Passing Laws Without Legislators
Anybody catch the following in a Sunday Projo article about yet another economy-restricting practice?
The solution he refers to is the Home Valuation Code of Conduct, a set of standards for residential real estate appraisals that grew out of an investigation of the mortgage industry by New York Attorney General Andrew M. Cuomo. The code seeks to guarantee the independence of appraisals by building a “firewall” that prevents mortgage brokers from dealing directly with appraisers.
In exchange for being removed from Cuomo’s investigation, mortgage giants Fannie Mae and Freddie Mac agreed they would not buy mortgages whose appraisals did not adhere to the code. The two government-sanctioned corporations buy individual mortgages, collect them into packages and sell the packaged mortgages to investors. The code took effect May 1.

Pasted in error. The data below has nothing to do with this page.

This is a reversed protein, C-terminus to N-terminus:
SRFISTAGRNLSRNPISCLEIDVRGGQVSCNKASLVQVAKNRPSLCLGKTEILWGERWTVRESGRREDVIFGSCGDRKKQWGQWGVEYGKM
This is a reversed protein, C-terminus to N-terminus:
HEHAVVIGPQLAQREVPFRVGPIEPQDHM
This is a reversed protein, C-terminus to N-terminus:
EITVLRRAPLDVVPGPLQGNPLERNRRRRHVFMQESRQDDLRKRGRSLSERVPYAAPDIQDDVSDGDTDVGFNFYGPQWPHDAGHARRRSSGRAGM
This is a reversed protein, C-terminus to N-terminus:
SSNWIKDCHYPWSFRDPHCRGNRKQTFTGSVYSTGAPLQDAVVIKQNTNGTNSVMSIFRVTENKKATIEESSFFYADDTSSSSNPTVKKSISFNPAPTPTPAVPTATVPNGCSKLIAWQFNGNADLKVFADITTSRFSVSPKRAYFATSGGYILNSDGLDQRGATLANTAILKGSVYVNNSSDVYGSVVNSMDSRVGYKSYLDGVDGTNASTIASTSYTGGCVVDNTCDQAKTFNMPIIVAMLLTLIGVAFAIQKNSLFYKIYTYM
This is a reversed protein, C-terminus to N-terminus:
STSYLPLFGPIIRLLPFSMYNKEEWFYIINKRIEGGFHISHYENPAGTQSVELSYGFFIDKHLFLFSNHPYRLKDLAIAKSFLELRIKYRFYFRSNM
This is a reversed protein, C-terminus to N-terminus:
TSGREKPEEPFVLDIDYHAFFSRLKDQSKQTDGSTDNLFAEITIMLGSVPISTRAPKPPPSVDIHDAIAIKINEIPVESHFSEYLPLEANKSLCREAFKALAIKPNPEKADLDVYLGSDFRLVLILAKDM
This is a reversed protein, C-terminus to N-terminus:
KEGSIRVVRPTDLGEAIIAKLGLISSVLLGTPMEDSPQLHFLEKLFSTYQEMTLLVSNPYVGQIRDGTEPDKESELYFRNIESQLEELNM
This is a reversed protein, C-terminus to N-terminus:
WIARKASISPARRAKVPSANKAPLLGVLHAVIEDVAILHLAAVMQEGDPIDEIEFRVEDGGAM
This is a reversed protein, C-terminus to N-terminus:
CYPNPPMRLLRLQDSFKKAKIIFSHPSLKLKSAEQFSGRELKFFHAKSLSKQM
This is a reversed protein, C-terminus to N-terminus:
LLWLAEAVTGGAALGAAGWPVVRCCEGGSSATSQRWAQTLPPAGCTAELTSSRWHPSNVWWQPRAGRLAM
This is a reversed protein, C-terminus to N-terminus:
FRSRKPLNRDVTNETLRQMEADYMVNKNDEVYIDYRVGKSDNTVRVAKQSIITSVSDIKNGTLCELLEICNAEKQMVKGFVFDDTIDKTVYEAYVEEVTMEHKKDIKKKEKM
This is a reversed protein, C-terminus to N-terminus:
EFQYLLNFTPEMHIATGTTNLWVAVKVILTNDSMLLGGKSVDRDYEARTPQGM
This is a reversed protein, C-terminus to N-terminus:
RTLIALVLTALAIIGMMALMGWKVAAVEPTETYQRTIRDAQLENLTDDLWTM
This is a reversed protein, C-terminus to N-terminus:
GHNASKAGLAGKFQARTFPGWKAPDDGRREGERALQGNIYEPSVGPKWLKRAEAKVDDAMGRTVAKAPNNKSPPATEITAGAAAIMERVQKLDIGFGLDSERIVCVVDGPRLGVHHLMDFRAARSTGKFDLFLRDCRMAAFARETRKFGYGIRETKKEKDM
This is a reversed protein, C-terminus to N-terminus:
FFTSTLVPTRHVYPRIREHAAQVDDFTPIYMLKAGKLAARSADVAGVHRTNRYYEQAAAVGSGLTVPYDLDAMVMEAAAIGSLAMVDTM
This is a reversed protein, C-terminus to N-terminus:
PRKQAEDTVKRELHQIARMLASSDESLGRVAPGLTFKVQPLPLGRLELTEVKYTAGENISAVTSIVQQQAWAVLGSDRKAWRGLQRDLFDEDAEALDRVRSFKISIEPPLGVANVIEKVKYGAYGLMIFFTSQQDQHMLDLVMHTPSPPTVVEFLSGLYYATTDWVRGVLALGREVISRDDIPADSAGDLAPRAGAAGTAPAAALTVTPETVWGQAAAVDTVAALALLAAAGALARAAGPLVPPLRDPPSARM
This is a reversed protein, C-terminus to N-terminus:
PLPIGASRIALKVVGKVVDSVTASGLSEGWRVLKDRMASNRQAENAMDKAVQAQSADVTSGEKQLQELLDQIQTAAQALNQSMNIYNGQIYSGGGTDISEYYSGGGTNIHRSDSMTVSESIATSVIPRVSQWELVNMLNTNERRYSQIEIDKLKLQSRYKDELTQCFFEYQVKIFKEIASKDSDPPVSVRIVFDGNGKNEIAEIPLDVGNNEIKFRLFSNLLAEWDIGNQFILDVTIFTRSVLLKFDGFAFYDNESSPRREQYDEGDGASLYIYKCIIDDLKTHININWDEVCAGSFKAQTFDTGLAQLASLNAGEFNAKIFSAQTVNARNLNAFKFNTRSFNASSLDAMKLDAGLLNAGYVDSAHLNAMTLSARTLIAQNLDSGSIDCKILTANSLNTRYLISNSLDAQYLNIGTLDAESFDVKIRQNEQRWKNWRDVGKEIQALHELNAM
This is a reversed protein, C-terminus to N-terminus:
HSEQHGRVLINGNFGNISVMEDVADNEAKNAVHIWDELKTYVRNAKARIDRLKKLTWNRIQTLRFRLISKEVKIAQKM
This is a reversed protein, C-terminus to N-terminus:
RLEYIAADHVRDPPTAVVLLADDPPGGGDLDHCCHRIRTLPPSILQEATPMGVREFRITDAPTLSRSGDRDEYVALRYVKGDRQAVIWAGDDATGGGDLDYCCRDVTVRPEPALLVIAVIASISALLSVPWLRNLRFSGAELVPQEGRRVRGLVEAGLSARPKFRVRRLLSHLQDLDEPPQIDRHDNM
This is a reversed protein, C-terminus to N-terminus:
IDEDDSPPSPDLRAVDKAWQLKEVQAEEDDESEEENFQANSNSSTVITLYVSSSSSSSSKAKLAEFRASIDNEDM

Although the rules are not binding on anyone but Fannie Mae and Freddie Mac, lenders follow them because, if they didn’t, they would not be able to sell their loans to the two companies. Because of their size, Fannie Mae and Freddie Mac can drive what happens in the mortgage industry. “Once Fannie does something, everybody else kind of jumps on board,” says [Keith White Jr., owner of White Appraisal Co. in Warwick].
Without any legislation’s being passed or even, presumably, proposed, the mechanism of leveraging huge, government-backed lenders has imposed new, costly regulations on the housing market. One can see how a similar principle might result in the proliferation of — oh, I don’t know — derivatives based on insecure loans granted to lower-income borrowers and crash the economy.
The new policies, by the way, add two layers to produce that “firewall.” One wonders what an investigation of names and relationships branching between those layers and various government officials might uncover.